17 May Recruiting New Members – Part 1
17 May 2022
By David Allen, Development for Conservation
A few weeks ago, someone asked for a post about recruiting new members. This post (and next week’s) is for them and for anyone else looking for the same information.
For the purposes of this post, I am defining “member” as anyone who makes a gift to your organization of any amount of money. Greater that zero. Most of the time, “member” refers to “household” in the sense that one checkwriter or online donor represents two adults in the house. Occasionally you will find two or more renewable members in the same household, but it’s not a common experience.
I field a lot of pushback these days about using the word “member” to describe “someone to gives money.” And the bottom line for me is that I don’t care. If your organizational culture can support the idea of membership, then I suggest that the language is convenient and easy. If not, you will need to substitute your own language. Either way, it can work for you.
But here’s an important point: I don’t necessarily ask that someone consider “becoming a member” anymore. Just like I don’t ask them to “become a giver.” THAT part of this fundraising world HAS changed. Most new members will not be giving because they want to belong. They give because they want to support what you’re doing. “Member” is simply what we call people who give.
Regardless. the ideas presented here are not dependent on members giving more than some threshold amount, or even whether your organization actually calls them members.
BEFORE you start working on recruiting members, consider these three questions:
- WHY do I need members?
- What kind of assumptions can I make about renewal rates and average gifts?
- How many members will I need?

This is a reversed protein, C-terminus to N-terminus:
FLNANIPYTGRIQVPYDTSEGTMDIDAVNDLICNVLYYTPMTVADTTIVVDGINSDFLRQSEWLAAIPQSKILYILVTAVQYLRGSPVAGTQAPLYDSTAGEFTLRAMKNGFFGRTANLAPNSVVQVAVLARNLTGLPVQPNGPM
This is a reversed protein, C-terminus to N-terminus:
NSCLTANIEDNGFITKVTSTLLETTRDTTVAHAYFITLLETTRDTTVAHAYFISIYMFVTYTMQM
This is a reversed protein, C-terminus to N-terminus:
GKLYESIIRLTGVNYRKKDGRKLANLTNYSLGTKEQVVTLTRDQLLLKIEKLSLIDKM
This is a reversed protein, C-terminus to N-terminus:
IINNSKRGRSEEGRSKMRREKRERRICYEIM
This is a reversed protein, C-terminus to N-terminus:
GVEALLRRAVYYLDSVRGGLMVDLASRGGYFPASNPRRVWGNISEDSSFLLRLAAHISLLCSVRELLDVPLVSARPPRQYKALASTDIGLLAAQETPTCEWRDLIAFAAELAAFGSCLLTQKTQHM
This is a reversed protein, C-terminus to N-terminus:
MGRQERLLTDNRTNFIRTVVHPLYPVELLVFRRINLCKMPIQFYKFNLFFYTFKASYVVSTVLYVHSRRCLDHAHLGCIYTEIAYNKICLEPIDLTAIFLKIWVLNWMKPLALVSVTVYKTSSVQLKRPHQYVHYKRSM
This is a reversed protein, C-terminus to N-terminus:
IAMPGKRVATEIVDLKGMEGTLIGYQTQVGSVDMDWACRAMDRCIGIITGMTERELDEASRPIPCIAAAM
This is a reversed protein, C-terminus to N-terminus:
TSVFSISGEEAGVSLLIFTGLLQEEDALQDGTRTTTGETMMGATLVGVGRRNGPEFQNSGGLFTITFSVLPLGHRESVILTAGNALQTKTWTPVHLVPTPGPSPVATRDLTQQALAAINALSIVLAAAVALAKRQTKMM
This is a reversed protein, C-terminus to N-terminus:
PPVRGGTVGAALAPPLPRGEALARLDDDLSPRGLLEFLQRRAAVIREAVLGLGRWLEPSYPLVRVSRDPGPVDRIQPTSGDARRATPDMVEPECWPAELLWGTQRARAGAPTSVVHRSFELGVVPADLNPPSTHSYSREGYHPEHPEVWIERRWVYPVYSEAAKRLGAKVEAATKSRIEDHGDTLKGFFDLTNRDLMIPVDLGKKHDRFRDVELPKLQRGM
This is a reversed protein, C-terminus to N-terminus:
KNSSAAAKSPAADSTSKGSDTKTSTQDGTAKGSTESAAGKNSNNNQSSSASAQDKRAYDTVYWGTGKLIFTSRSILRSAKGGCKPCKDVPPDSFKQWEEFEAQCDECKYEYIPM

WHY do I need members?
Sounds like a trivial question, but it’s not. Most organizations need members because they need money. But consider that if you need $1,000,000 and someone steps forward and gives you $1,000,000, you would not be satisfied. We need members for more than just money.
Some organizations use members for political clout. The more members, the greater the clout. Or as a measurement of community support – the more members, the greater the community support.
What kind of assumptions can I make about renewal rates and average gifts?
Renewal rate refers to how many, as a percentage, of this year’s members will give again next year. Average gift is the total amount of money raised divided by the number of members giving it.
If the reason you need members is related to raising money, you will need to make assumptions about renewal rate and average gift. And “more” is not a goal. “More members” and “more money” won’t help you.
The planning standards I start with are 70% renewal rate and $400 average gift. You will need to make your own assumptions.
Note that the 70% renewal rate is based on direct mail and recurring (or monthly) members. Renewal rates are HIGHLY dependent on how members were recruited. Members recruited as gifts, or from events, or coincidentally with a purchase (often to get a discount) renew at a very low rate. I refer to such members as “transactional members” and take them out of count, renewal, and average gift calculations until they make a second gift.
Just to be clear: I TREAT them as members, but I don’t COUNT them as members.
How many members will I need?
Again – “more” is not an acceptable answer to this question. If you are looking for political clout or community engagement, your goal might be expressed as a percentage of the number of households in your area. Both “your area” and the number of households are quantifiable ideas.
If you are looking to raise money, then the number of members needed will be related to the amount of money you need to raise each year – another quantifiable idea. Let’s say you need to raise $400,000/year. Divide $400,000 by your average gift – say $400 – and you get the number of members needed – 1,000.
Now you know what your membership recruitment program needs to look like. If you need 1,000 members and your renewal rate is 70%, you will need to recruit 300 members – every year – to reach and maintain that number. The way the math works, if you did recruit 300 new members each year, you would get to 1,000 in about 15 years. To get there faster, you would need to recruit more new members every year.
There are many strategies for recruitment. I’ll cover several of the most common in next week’s post.
Cheers, and Have a great week!
PS: Your comments on these posts are welcomed and warmly requested. If you have not posted a comment before, or if you are using a new email address, please know that there may be a delay in seeing your posted comment. That’s my SPAM defense at work. I approve all comments as soon as I am able during the day.
Photo by Michael_Fotofeund courtesy of Pixabay.